When I committed to the year-long purge in January, I truly just wanted to lighten up, get rid of stuff. I felt bogged down by things. I couldn’t find what I needed or remember where I put something because there was just too much. I knew I’d come up against obstacles like time and urgency, that I would resist and that organizing one space would require nearly every other space to become disorganized for a time.
I agreed with myself that I would trust the process and not abandon it. Turns out abandonment is part of the process, but only for a short time.
I find myself in that space of complete disarray. One room (three if you count the two bathrooms) is neat and clean without anything “extra” in it. The rest of the house is in organizational flux. Boxes have been pulled in from the garage to go through and purge in the living room. My room has been the repository of all things mom, along with the I’m-just-not-sure-where-to-put-this-so-it-will-go-here stuff. For now. The guest room bed is covered in old family photos waiting patiently to be organized, the kitchen is in constant use and various stages of purging and we will not be addressing the dining room here today. That is the work space of Larry and a complete health hazard.
Back to that tiny little sentence above: For now. I’m against it.
There are some instances when you have to do something just for the moment, but when it’s announced, “I’ll just put this here for now,” I know there is a deeper pathology at work. Even if I’m the one announcing it. It means, this thing that I’m placing here does not yet have a home, so I’m gonna lay it here while I think about that. Then forget about it.
We are working hard at finding homes for everything we’ve decided to keep. It is much easier for me to let go of things than it is Larry. He’s afflicted with that I-may-need-this-some-day gene. I prefer to pass things along I am no longer using, sometimes to people I know, often to a charity store. But sometimes I hold on too.
Something happens when you take possession of a thing. It becomes yours. And because it’s yours it now has value, but it’s just a thing. Even that 3 carat diamond ring is just a thing (not mine, don’t have one). The value is financial and emotional. The monetary value slides up and down depending on the emotional attachment.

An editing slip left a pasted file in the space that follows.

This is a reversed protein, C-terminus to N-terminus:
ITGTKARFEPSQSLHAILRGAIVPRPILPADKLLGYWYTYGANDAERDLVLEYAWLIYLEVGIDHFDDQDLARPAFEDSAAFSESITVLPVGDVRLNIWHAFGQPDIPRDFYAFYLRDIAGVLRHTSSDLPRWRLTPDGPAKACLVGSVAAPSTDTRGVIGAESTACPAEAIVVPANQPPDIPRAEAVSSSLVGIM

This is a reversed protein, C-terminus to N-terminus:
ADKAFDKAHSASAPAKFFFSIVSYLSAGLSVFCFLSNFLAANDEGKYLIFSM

Let’s take Grandma’s set of dishes that we use every Thanksgiving and Christmas, that she used on special occasions. They’re fine china we’ve been told, even says so on the bottom. They’re priceless, clearly. But in actuality, with the missing gravy boat and lid to the soup tureen the set is only worth about $50. At the most. It feels insulting. It’s the emotional grab. In truth if I were shopping for dishes I wouldn’t even consider these, they’re not my style. But when I use them they feel special.
This is the process. Each item is to be considered. This is where I am. I have culled the items that hold no sway – clothes, books I’ve read, unused greeting cards, Rubbermaid food containers and various other items, now I’m down to necessity and heritage.
Letting go of the things does not mean I am letting go of the memories or even tradition. Truly if I had 15 minutes to grab whatever was meaningful to me and get out of my home, after my pets it would be my computer, camera and artwork done by family members.
Is the myth of the memory more important than the freedom and space of letting it go? Is being bogged down by DVDs, old letters, family heirlooms more grounding and nurturing than wide open space in which to be creative and light?
I’m getting to it, the right balance for me. For now.